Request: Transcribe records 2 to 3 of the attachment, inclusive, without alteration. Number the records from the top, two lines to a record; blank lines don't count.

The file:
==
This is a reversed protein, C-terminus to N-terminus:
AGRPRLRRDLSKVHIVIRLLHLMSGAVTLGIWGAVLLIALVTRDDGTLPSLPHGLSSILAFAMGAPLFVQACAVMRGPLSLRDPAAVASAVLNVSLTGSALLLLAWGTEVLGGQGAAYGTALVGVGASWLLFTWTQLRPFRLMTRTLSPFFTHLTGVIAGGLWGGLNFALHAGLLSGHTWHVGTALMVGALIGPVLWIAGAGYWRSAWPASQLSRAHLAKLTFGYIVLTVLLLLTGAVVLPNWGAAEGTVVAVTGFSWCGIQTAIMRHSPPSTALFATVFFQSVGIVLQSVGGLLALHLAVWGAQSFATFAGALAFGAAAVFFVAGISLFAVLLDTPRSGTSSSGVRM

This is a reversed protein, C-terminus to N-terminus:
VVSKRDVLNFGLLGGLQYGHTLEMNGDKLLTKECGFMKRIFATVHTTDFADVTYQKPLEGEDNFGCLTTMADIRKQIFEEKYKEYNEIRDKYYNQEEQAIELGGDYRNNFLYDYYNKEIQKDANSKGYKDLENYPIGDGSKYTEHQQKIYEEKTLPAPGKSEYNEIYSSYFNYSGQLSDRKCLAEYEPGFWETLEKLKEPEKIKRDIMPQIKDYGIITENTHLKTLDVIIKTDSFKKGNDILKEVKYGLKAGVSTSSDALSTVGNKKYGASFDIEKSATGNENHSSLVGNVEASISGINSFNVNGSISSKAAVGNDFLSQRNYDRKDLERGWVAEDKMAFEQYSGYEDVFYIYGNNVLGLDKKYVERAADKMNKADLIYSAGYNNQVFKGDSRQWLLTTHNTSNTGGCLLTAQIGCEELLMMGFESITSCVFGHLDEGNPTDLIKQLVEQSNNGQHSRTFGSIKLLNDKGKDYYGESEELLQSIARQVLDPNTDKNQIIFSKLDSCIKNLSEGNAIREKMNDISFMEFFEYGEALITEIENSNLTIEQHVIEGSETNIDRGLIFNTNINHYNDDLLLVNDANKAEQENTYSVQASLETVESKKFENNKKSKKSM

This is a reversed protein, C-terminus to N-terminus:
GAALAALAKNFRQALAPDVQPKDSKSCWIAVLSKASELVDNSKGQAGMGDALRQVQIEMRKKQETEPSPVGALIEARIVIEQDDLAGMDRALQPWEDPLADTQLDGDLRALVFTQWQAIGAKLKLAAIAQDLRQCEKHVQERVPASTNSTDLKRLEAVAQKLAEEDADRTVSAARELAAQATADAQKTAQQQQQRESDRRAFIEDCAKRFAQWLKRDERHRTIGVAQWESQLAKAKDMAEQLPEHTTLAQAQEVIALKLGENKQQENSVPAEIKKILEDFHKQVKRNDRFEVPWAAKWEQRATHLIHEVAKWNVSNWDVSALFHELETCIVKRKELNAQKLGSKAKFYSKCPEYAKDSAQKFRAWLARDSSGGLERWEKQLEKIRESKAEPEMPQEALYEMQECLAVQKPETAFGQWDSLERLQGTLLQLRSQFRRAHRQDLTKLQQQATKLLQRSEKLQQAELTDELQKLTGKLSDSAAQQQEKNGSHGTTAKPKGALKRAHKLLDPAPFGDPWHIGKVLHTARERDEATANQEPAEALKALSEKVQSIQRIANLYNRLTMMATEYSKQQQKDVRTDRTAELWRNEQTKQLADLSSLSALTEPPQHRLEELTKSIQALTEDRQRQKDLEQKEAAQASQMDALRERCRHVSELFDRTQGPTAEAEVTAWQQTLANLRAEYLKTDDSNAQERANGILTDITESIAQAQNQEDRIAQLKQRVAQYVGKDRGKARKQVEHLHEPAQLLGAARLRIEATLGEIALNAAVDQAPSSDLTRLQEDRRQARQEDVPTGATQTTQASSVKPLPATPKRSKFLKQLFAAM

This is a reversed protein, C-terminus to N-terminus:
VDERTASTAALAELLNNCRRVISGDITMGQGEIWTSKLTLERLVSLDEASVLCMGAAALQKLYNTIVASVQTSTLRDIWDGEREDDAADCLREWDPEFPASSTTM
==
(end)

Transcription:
This is a reversed protein, C-terminus to N-terminus:
VVSKRDVLNFGLLGGLQYGHTLEMNGDKLLTKECGFMKRIFATVHTTDFADVTYQKPLEGEDNFGCLTTMADIRKQIFEEKYKEYNEIRDKYYNQEEQAIELGGDYRNNFLYDYYNKEIQKDANSKGYKDLENYPIGDGSKYTEHQQKIYEEKTLPAPGKSEYNEIYSSYFNYSGQLSDRKCLAEYEPGFWETLEKLKEPEKIKRDIMPQIKDYGIITENTHLKTLDVIIKTDSFKKGNDILKEVKYGLKAGVSTSSDALSTVGNKKYGASFDIEKSATGNENHSSLVGNVEASISGINSFNVNGSISSKAAVGNDFLSQRNYDRKDLERGWVAEDKMAFEQYSGYEDVFYIYGNNVLGLDKKYVERAADKMNKADLIYSAGYNNQVFKGDSRQWLLTTHNTSNTGGCLLTAQIGCEELLMMGFESITSCVFGHLDEGNPTDLIKQLVEQSNNGQHSRTFGSIKLLNDKGKDYYGESEELLQSIARQVLDPNTDKNQIIFSKLDSCIKNLSEGNAIREKMNDISFMEFFEYGEALITEIENSNLTIEQHVIEGSETNIDRGLIFNTNINHYNDDLLLVNDANKAEQENTYSVQASLETVESKKFENNKKSKKSM

This is a reversed protein, C-terminus to N-terminus:
GAALAALAKNFRQALAPDVQPKDSKSCWIAVLSKASELVDNSKGQAGMGDALRQVQIEMRKKQETEPSPVGALIEARIVIEQDDLAGMDRALQPWEDPLADTQLDGDLRALVFTQWQAIGAKLKLAAIAQDLRQCEKHVQERVPASTNSTDLKRLEAVAQKLAEEDADRTVSAARELAAQATADAQKTAQQQQQRESDRRAFIEDCAKRFAQWLKRDERHRTIGVAQWESQLAKAKDMAEQLPEHTTLAQAQEVIALKLGENKQQENSVPAEIKKILEDFHKQVKRNDRFEVPWAAKWEQRATHLIHEVAKWNVSNWDVSALFHELETCIVKRKELNAQKLGSKAKFYSKCPEYAKDSAQKFRAWLARDSSGGLERWEKQLEKIRESKAEPEMPQEALYEMQECLAVQKPETAFGQWDSLERLQGTLLQLRSQFRRAHRQDLTKLQQQATKLLQRSEKLQQAELTDELQKLTGKLSDSAAQQQEKNGSHGTTAKPKGALKRAHKLLDPAPFGDPWHIGKVLHTARERDEATANQEPAEALKALSEKVQSIQRIANLYNRLTMMATEYSKQQQKDVRTDRTAELWRNEQTKQLADLSSLSALTEPPQHRLEELTKSIQALTEDRQRQKDLEQKEAAQASQMDALRERCRHVSELFDRTQGPTAEAEVTAWQQTLANLRAEYLKTDDSNAQERANGILTDITESIAQAQNQEDRIAQLKQRVAQYVGKDRGKARKQVEHLHEPAQLLGAARLRIEATLGEIALNAAVDQAPSSDLTRLQEDRRQARQEDVPTGATQTTQASSVKPLPATPKRSKFLKQLFAAM